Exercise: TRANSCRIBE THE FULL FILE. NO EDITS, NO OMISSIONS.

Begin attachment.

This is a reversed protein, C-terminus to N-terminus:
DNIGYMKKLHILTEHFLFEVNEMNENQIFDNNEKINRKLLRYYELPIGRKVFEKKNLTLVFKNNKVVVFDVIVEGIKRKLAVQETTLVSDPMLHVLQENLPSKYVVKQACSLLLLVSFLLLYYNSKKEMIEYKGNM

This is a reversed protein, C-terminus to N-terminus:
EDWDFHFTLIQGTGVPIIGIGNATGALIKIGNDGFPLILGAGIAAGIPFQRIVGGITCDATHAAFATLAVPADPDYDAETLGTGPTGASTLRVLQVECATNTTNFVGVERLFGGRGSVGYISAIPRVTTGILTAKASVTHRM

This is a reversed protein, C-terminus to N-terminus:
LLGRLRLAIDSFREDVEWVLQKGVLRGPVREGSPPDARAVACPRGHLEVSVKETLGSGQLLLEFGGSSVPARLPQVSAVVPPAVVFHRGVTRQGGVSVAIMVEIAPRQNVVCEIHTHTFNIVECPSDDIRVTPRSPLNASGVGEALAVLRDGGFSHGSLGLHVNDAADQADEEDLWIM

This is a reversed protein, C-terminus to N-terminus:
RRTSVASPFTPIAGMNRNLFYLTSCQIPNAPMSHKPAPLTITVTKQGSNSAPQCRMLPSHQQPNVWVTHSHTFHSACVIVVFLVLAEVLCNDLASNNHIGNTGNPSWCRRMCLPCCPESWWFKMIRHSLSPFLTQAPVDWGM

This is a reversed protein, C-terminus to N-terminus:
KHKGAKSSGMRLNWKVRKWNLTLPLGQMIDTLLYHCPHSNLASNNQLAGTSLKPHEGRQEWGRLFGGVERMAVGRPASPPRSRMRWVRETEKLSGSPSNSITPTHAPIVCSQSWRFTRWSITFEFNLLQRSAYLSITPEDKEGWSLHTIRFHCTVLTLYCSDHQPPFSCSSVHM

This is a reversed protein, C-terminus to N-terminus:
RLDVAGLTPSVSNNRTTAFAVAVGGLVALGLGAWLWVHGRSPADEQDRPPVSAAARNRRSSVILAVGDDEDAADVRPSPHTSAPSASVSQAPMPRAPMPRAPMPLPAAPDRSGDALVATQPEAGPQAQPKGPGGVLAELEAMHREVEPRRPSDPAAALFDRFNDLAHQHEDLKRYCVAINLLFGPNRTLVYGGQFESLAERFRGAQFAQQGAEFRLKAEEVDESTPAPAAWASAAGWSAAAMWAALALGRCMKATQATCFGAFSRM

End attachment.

This is a reversed protein, C-terminus to N-terminus:
DNIGYMKKLHILTEHFLFEVNEMNENQIFDNNEKINRKLLRYYELPIGRKVFEKKNLTLVFKNNKVVVFDVIVEGIKRKLAVQETTLVSDPMLHVLQENLPSKYVVKQACSLLLLVSFLLLYYNSKKEMIEYKGNM

This is a reversed protein, C-terminus to N-terminus:
EDWDFHFTLIQGTGVPIIGIGNATGALIKIGNDGFPLILGAGIAAGIPFQRIVGGITCDATHAAFATLAVPADPDYDAETLGTGPTGASTLRVLQVECATNTTNFVGVERLFGGRGSVGYISAIPRVTTGILTAKASVTHRM

This is a reversed protein, C-terminus to N-terminus:
LLGRLRLAIDSFREDVEWVLQKGVLRGPVREGSPPDARAVACPRGHLEVSVKETLGSGQLLLEFGGSSVPARLPQVSAVVPPAVVFHRGVTRQGGVSVAIMVEIAPRQNVVCEIHTHTFNIVECPSDDIRVTPRSPLNASGVGEALAVLRDGGFSHGSLGLHVNDAADQADEEDLWIM

This is a reversed protein, C-terminus to N-terminus:
RRTSVASPFTPIAGMNRNLFYLTSCQIPNAPMSHKPAPLTITVTKQGSNSAPQCRMLPSHQQPNVWVTHSHTFHSACVIVVFLVLAEVLCNDLASNNHIGNTGNPSWCRRMCLPCCPESWWFKMIRHSLSPFLTQAPVDWGM

This is a reversed protein, C-terminus to N-terminus:
KHKGAKSSGMRLNWKVRKWNLTLPLGQMIDTLLYHCPHSNLASNNQLAGTSLKPHEGRQEWGRLFGGVERMAVGRPASPPRSRMRWVRETEKLSGSPSNSITPTHAPIVCSQSWRFTRWSITFEFNLLQRSAYLSITPEDKEGWSLHTIRFHCTVLTLYCSDHQPPFSCSSVHM

This is a reversed protein, C-terminus to N-terminus:
RLDVAGLTPSVSNNRTTAFAVAVGGLVALGLGAWLWVHGRSPADEQDRPPVSAAARNRRSSVILAVGDDEDAADVRPSPHTSAPSASVSQAPMPRAPMPRAPMPLPAAPDRSGDALVATQPEAGPQAQPKGPGGVLAELEAMHREVEPRRPSDPAAALFDRFNDLAHQHEDLKRYCVAINLLFGPNRTLVYGGQFESLAERFRGAQFAQQGAEFRLKAEEVDESTPAPAAWASAAGWSAAAMWAALALGRCMKATQATCFGAFSRM